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  • 1.  Standards, Codes and the Grenfell Tower Inferno

    Posted 07-05-2017 12:02 PM

    Sadly, it is always the disasters that wake up all to reflect on and perhaps learn – in this case form the horrific inferno (June 14, 2017) of the 24-storey Grenfell Tower in London – a residential social housing building. The fire claimed 79 lives and many more injuries. While the blaming game and investigation continue, 75 more high-rise towers were evacuated by authorities saying that the claddings failed fire-safety tests.  

    Apart from the tragedy, the disaster is very disturbing because UK being a developed country, is supposed to have a robust building code drawing upon many decades of experience. What are the causes? Is it the building code? Is it the industry-standard upon which the code is based? Is it the lapse in regulating the code? Could it be the negligence of some quarters perhaps with the unfortunate mentality that for a social housing the code compliance can be relaxed?

    There can be many more questions. But one of the disturbing news that perhaps draws anybody's attention is that Arconic (manufacturer of the inflammable plastic core cladding) said in a statement on June 26, 2017 that it would stop producing the materials . . . the right decision because of the inconsistency of building codes across the world . . .

    Inconsistency in building codes? There are many standards organizations around the world producing many consensus based documents. Some of their core purposes are to help industries self regulate and to help legal jurisdictions develop codes. The International Organization for Standardization (ISO), an umbrella organization based in Switzerland having some 163 member countries, is supposed to harmonize (or at least point out deficiencies) of many different standards. Is there any lapse in ISO? Is it the inconsistency in standards? Or is it the failure of the jurisdictions to account for appropriate standards in developing enforceable codes?

    Hopefully answers to many such questions will come in a way that valuable lessons can be learned – to benefit all countries across the globe in the future.             

    Dr. Dilip Barua, Ph.D, P.Eng, M. ASCE
    Consultant - Coastal, Port and Marine Engineering
    Vancouver, Canada

  • 2.  RE: Standards, Codes and the Grenfell Tower Inferno

    Posted 07-06-2017 09:41 AM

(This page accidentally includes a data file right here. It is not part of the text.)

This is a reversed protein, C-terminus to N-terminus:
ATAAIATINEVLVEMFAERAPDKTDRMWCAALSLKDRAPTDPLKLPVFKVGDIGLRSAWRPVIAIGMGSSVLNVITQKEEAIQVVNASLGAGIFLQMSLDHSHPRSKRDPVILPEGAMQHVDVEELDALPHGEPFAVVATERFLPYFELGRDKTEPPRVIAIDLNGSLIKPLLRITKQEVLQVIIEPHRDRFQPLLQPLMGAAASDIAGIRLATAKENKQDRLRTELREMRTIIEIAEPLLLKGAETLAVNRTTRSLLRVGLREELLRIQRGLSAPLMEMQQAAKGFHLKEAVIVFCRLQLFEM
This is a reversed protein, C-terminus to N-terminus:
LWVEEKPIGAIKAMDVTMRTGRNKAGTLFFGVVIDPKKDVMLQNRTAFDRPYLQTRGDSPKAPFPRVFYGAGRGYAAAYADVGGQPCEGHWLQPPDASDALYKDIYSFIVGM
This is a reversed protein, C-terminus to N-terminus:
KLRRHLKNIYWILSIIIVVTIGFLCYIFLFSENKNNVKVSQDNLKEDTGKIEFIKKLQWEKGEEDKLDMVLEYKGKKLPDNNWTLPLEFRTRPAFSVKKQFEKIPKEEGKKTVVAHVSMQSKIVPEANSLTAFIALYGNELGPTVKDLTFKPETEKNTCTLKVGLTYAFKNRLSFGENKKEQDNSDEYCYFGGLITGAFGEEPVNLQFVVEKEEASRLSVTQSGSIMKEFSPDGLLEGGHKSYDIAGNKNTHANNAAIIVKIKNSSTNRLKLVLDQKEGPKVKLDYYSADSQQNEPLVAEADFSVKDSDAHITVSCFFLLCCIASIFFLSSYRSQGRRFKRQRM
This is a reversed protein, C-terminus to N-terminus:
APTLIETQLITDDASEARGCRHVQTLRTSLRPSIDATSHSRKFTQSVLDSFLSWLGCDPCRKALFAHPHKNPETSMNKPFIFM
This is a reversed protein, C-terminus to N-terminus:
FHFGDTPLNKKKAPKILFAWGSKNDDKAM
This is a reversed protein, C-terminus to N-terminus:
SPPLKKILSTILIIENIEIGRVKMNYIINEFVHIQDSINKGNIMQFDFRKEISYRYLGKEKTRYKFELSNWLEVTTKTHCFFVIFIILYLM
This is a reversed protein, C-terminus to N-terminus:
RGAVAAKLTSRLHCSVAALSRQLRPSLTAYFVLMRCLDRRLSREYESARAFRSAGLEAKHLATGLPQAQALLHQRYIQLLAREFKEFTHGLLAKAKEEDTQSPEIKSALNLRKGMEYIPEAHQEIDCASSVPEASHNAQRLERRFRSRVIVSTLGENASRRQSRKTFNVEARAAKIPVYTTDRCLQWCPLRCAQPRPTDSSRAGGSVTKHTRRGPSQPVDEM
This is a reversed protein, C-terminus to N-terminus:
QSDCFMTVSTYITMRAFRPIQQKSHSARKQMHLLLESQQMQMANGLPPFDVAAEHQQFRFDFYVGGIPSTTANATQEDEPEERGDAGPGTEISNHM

I don't see the cladding as a code issue.  The lack of paths of egress in the building appear to be a larger code violation and concern.  The code is always considered the minimum standard.  Was the cladding appropriate for the application?  Let us not forget the lessons from The Station nightclub fire in RI.  What about that artist collective in Oakland?  Whether by direct involvement (London) or indirect (Oakland), the city and landlords cannot be allowed to turn a blind eye to any fire hazard.  Codes are not a substitution for common sense and the sound judgement of a local fire inspector/marshal.

    Chad Morrison P.E., M.ASCE
    Professional Engineer
    Greenville RI

  • 3.  RE: Standards, Codes and the Grenfell Tower Inferno

    Posted 07-06-2017 11:07 AM
    ​The 24 story building would have been relatively safe from a refrigerator fire had it had a code complying fire detection and sprinkler system.

    Robert C. Jackson P.E., M.S.C.E.
    Structural Engineer
    Denver CO

  • 4.  RE: Standards, Codes and the Grenfell Tower Inferno

    Posted 07-07-2017 10:26 AM
    Building code is a pretty handy place for architects, engineers, constructors, owners, insurers, and inspectors. I believe that poor staffing levels in municipal inspection departments combined with a certain amount of cheating by actors in the system (not pointing fingers, just statistical reality), is how codes become more (even overly) conservative to make up for these failures. Pointing fingers at the manufacturer is sometimes a convenient reaction, but my understanding is that the manufacturer was not prohibited from selling in U.K. and typically has little control over the application or installation of their product as it arrives at the end user through the supply chain. Their role is two-sided and somewhat self-regulating - they want to sell product but they don't want egg on their face from a failure either.  Perhaps the role of code enforcement is underestimated.

    S Fisher Ph.D., P.E., ENV SP, M.ASCE
    Denver CO

  • 5.  RE: Standards, Codes and the Grenfell Tower Inferno

    Posted 07-07-2017 10:17 AM
    ​From the news stories following this tragedy, it appears that neither adequate fire code compliance nor  common sense / sound judgement was exercised by the  responsible "regional public housing bureaucracy".

    I look forward to the report of investigation of the exterior cladding used. The media reporting implied that design and economics related to "global warming" was given more consideration  than basic fire protection safety.

    In the context of current events the media reporting may be questionable!

    Glenn Carlson P.E., M.ASCE
    Magnolia TX